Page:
Therefore, there is a need to develop socioeconomic and climate impact scenarios that draw on the RCPs and associated climate change projections in the scenario process. Referencing the RCP and  climate  change projections has two potential benefits; they would facilitate comparison across research results in the CM, IAM, and IAV communities, and facilitate use of new climate modeling results in conjunction with IAV research.

“The parallel phase has several components. Within CMIP5, CM teams are using the RCPs as an input for model ensemble projections of future climate change. These projections will form the backbone of the IPCC’s Working Group I assessment of future climate change in the 5th Assessment Report (AR5).   The IAM community has begun exploring new socioeconomic scenarios and producing so-called RCP replications that study the range of socioeconomic scenarios leading to the various RCP radiative forcing levels. In the meantime, IAV analyses based on existing emission scenarios (SRES) and climate projections (CMIP3) continue.

“In the integration phase, consistent climate and socioeconomic scenarios will inform IAM and IAV studies.  For example, IAV researchers can use the new scenarios to project impacts, to explore the extent to which adaptation and mitigation could reduce projected impacts, and to estimate the costs of action and inaction. Also, mitigation researchers can use the global scenarios as “boundary conditions” to assess the cost and effectiveness of local mitigation measures, such as land-use planning in cities or changes in regional energy systems.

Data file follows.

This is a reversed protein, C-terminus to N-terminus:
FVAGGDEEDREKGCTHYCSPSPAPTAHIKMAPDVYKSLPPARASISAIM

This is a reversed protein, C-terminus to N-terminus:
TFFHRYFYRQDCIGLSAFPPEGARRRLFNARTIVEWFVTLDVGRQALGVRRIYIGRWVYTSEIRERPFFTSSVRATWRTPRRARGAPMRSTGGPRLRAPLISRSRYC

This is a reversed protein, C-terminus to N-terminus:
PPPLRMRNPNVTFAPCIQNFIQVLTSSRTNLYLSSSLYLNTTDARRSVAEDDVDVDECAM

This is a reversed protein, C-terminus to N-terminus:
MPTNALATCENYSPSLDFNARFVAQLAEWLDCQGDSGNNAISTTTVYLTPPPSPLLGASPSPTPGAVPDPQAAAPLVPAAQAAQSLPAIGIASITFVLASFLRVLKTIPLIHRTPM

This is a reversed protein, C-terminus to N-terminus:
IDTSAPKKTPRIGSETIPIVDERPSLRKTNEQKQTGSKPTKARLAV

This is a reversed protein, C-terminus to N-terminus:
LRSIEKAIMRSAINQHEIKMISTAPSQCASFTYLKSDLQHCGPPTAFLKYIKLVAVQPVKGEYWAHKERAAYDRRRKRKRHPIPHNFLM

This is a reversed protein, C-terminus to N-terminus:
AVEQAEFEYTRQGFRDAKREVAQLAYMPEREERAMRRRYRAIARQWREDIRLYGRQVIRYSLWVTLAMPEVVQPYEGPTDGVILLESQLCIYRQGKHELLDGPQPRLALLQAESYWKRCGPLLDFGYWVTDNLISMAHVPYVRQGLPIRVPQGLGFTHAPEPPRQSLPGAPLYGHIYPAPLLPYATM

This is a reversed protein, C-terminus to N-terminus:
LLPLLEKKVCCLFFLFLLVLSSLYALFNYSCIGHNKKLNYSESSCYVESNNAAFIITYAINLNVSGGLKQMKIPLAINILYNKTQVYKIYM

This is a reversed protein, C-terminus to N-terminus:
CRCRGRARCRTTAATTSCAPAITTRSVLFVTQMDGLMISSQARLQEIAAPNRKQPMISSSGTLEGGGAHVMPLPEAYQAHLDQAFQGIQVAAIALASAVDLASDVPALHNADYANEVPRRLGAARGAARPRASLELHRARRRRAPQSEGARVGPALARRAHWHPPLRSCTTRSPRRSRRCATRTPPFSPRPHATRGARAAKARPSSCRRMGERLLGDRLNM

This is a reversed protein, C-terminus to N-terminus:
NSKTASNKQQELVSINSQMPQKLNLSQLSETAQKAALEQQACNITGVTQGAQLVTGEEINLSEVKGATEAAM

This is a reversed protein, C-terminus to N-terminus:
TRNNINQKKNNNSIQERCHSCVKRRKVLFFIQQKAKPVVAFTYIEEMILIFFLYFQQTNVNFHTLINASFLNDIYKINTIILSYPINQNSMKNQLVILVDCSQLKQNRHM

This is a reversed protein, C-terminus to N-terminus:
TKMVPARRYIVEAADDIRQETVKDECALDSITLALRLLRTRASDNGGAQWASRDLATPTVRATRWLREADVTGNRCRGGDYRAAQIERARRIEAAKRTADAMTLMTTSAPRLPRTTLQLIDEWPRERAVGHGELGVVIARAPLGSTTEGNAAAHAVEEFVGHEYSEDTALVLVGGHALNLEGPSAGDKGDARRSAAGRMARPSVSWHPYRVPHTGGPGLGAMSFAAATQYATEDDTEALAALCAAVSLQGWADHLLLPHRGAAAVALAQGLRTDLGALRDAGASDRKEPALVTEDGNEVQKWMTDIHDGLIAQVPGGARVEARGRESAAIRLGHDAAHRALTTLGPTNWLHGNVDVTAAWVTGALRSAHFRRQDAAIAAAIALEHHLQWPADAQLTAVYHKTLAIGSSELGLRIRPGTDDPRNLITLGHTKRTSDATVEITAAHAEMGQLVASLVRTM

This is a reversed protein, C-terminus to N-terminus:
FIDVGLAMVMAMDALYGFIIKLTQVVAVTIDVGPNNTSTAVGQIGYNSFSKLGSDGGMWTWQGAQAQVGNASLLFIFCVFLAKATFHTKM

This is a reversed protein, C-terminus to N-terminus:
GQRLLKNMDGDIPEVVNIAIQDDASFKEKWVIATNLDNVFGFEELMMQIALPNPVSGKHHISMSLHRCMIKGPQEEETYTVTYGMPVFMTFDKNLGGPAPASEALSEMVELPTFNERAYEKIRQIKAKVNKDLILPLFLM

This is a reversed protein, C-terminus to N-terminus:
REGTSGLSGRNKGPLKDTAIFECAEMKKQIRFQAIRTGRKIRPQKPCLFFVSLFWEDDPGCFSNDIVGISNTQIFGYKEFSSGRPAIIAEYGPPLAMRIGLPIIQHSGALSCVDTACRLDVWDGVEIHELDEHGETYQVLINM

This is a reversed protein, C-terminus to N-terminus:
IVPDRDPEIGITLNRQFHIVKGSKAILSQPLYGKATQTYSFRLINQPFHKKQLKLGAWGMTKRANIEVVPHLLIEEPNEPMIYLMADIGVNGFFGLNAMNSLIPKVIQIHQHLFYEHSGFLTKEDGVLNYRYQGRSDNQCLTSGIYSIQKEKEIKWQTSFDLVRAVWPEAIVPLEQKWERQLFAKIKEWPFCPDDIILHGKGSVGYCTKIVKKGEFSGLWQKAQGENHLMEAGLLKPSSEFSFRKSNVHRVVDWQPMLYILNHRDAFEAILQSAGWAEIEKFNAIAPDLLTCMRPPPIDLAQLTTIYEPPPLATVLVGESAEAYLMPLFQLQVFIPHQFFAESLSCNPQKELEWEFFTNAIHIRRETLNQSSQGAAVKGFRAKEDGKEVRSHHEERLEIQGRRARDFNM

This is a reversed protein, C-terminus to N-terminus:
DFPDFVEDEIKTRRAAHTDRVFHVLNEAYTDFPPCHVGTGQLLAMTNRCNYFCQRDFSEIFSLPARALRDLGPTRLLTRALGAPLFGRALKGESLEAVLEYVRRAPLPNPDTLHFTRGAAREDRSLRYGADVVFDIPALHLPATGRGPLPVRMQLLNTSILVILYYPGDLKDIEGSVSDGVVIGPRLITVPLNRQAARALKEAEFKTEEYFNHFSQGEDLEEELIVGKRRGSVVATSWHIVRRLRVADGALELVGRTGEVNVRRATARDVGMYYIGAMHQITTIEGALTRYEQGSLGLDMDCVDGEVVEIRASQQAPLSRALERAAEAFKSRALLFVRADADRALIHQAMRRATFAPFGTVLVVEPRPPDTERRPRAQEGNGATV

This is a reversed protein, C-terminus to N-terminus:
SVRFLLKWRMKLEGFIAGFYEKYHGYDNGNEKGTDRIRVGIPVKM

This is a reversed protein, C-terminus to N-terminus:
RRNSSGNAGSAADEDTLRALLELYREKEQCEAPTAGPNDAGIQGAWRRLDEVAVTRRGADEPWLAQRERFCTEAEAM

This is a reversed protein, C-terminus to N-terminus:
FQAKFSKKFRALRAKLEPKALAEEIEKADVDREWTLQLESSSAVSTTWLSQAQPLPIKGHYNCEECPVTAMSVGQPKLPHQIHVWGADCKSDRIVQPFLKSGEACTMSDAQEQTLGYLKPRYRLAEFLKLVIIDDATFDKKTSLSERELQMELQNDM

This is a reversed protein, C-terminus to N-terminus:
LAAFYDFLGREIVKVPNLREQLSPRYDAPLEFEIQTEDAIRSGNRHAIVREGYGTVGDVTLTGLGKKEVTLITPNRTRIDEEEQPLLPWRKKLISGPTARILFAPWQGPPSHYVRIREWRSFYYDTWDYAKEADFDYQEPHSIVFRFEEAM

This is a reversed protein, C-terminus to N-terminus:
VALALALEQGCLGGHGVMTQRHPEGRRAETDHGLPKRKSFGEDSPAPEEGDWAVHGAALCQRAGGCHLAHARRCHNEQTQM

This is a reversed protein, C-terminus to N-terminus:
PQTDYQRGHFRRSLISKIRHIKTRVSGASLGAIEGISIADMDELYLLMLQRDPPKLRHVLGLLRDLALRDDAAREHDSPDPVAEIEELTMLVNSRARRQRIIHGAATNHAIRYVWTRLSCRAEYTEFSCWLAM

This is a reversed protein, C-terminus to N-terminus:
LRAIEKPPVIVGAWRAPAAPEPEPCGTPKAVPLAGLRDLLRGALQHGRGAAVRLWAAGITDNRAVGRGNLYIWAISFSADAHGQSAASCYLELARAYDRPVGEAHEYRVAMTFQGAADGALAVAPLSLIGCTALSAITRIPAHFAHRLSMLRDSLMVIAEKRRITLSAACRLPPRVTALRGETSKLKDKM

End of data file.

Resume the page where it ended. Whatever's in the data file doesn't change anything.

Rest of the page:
“These scenarios need to supply quantitative and qualitative narrative descriptions of potential socioeconomic and ecosystem reference conditions that underlie challenges to mitigation and adaptation. And they have to be flexible enough to provide a framework for comparison within which regional or local studies of adaptation and vulnerability could build their own narratives. The defining  socioeconomic conditions of these scenarios have been designated Shared Socioeconomic reference Pathways (SSPs).”

Source: A framework for a new generation of socioeconomic scenarios for climate change impact, adaptation, vulnerability, and mitigation research; Arnell, Kram, Carter

15 responses to “The Various Misuses of RCP 8.5

  1. What is wrong with using SRES?

    • Hans, I happen to have considerable expertise in the fossil fuel resource area, and I’m familiar with dynamic models, such as the Integrated Assessment Models used to flesh out these pathways or scenarios.

      I find the RCP8.5 (and by association the SRS A1F1) to be infantile when it comes to fossil resources we can exploit during the course of the 21st century. It would take me several days to outline the basics of what I know, so let me give you an analogy: to me, what they do when they prepare those models is similar to taking the sea level rise rate of change over the last 10 years and using that to project sea level in 2075.

      The key is to understand that fossil fuels are NOT renewable. This in turn leads to an ever increasing degree of difficulty in finding and extracting them. Oil in particular is a big problem. I also want to point out I’m fully aware of the claims that new technology allows them to extract ever increasing amounts of oil. But that’s a bit backwards. Higher prices allow us to search for and implement technologies we knew about many years ago. Most of what we do is fairly old, but a higher price environment allows us to refine and get better at it.

      Some think higher prices are fine, people pay, life goes on. But higher prices don’t allow third world or developing economies to grow, or survive. I like to use Jamaica, Egypt, and Pakistan as examples. They won’t do very well when oil reaches $150 per barrel. Thus we are inexorably approaching a point when oil will be too expensive.